Developing Institutional open Access publishing Models to Advance Scholarly communication (DIAMAS) | Funding & tender opportunities Single Electronic Data Interchange Area (SEDIA)

In the transition towards Open Access (OA), institutional publishing is challenged by fragmentation and varying service quality, visibility, and sustainability. To address this issue, DIAMAS gathers 23 organisations from 12 European countries, well-versed in OA academic publishing and scholarly communication.

The project will:

1. Map the current landscape of Institutional Publishing Service Providers (IPSPs) in 25 countries of the ERA with special attention for IPSPs that do not charge fees for publishing or reading. This will yield a taxonomy of IPSPs and an IPSP landscape report, a basis for the rest of the project.

2. Coordinate and improve the efficiency and quality of IPSPs by developing a European Quality Standard for Institutional Publishing (EQSIP). This quality seal will professionalise, strengthen and reduce the fragmentation of institutional publishing in Europe. EQSIP will serve as a benchmark for a gap analysis of the data in (1). Buy-in and capacity-building is ensured by co-creation with the relevant IPSP communities of practice, creating a Common Access Point for IPSPs, an IPSP registry with 80% of IPSPs in the ERA, publishing guidelines, training materials, self-assessment tools, financial models, and shared cost frameworks. DIAMAS embraces diversity, equity, and inclusion by addressing gender equity in OA publishing and multilingualism in 15 European languages. Special attention is paid to building and enabling the financial sustainability of IPSPs.

3. Formulate community-led, actionable recommendations and strategies for institutional leaders, funders/sponsors/donors, and policymakers in the European Research Area (ERA). Workshops and targeted networking actions will reach and engage institutional decision-makers. In 36 months, DIAMAS will deliver an aligned, high-quality, and sustainable institutional OA scholarly publication ecosystem for the ERA, setting a new standard for OA publishing, shared and co-designed with all stakeholders.


Headache research without boundaries: Cephalalgia and Open Access – Arne May, 2022

“We are excited to announce that Cephalalgia will transition to a fully Gold Open-Access journal in January next year. This means that beginning in 2023, all papers accepted for Cephalalgia will be immediately free to view by everyone and will publish under a Creative Commons license. By becoming an open-access online journal, the copyright of all published content will remain with the authors….”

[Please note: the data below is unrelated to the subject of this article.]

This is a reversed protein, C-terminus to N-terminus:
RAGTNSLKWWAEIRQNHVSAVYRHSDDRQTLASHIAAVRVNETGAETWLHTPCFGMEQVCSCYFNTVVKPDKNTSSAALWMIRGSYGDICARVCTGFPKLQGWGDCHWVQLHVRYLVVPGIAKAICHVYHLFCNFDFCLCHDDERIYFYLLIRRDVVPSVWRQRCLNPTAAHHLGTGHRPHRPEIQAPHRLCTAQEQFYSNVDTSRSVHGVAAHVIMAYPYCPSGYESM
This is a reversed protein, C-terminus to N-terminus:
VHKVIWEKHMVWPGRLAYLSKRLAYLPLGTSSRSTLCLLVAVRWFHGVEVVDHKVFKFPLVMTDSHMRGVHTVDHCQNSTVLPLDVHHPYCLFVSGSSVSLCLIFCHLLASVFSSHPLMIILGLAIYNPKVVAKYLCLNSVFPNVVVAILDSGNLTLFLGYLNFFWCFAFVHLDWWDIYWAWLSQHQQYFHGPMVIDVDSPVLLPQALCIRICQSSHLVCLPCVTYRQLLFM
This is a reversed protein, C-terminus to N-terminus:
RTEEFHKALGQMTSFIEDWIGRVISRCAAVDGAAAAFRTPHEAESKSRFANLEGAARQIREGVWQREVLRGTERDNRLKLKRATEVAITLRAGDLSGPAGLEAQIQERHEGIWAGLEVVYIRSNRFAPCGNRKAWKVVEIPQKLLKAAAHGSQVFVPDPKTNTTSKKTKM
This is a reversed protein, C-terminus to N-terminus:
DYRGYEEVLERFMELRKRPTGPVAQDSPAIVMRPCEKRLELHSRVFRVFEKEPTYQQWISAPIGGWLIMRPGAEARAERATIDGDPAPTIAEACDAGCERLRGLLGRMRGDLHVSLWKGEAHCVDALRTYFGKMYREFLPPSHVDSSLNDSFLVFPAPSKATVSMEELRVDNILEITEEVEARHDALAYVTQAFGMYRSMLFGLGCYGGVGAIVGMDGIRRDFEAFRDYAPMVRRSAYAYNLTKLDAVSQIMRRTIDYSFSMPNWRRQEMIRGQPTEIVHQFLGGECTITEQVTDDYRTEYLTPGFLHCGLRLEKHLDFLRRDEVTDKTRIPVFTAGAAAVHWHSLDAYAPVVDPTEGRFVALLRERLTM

Open-Access-Strategie – Open Access Blog Berlin

“Open Access (OA) is developing in an area of tension between institutional and funder policies, the economics of publishing and last but not least the communication practices of research disciplines. In a comparison across European countries, very dynamic and diverse approaches and developments can be observed. Furthermore, this international and comparative perspective helps us to assess the state of open access and open science (OA and OS) in Germany. In this series of Open4DE project blog posts, we will summarize what we have learned in our in-depth conversations with experts on developing and implementing nationwide Open Access strategies.

After starting this series with an article about Lithuania and Sweden, we now continue our journey around the Baltic Sea. Our next stop is Finland:

In a comparison of European Openness strategies, Finland stands out for its sophisticated system of coordinated policy measures. While other countries have a strategy that bundles different aspects of the Openness culture into one central policy, the Finnish model impresses with unity in diversity. The website of the Federation of Finnish Learned Societies, which was set up specifically to provide information on Open Science (OS), lists four national policies on OS and research in Finland. In addition to a policy for data and methods, a policy on open access to scholary publications and a policy on open education and educational ressources document activity at a high level. The openness culture in Finland targets all stages of scientific communication but also teaching and learning. In addition, a national information portal provides orientation on publication venues, projects and publicly funded technical infrastructures. It is an exemplary tool to get an overview of the constantly growing Open Access (OA) and OS ecosystem and its numerous products and projects….”

The Society for Open, Reliable, and Transparent Ecology and Evolutionary Biology Annual Conference 2022

“Register to join the discussion at the 2022 conference of the Society for Open, Reliable, and Transparent Ecology and Evolutionary Biology (SORTEE).

SORTEE is a service organisation which brings together researchers working to improve reliability and transparency through cultural and institutional changes in ecology, evolutionary biology, and related fields broadly defined….”

Moving to the forefront of open access publishing in dermatology – Langan – 2021 – Skin Health and Disease – Wiley Online Library

“Whilst managing the coronavirus pandemic is rightly focussing the minds and efforts of the medical and research communities worldwide, open access (OA) publication and the launch of a new journal from the British Association of Dermatology (BAD), albeit the first in decades may seem barely worth a footnote.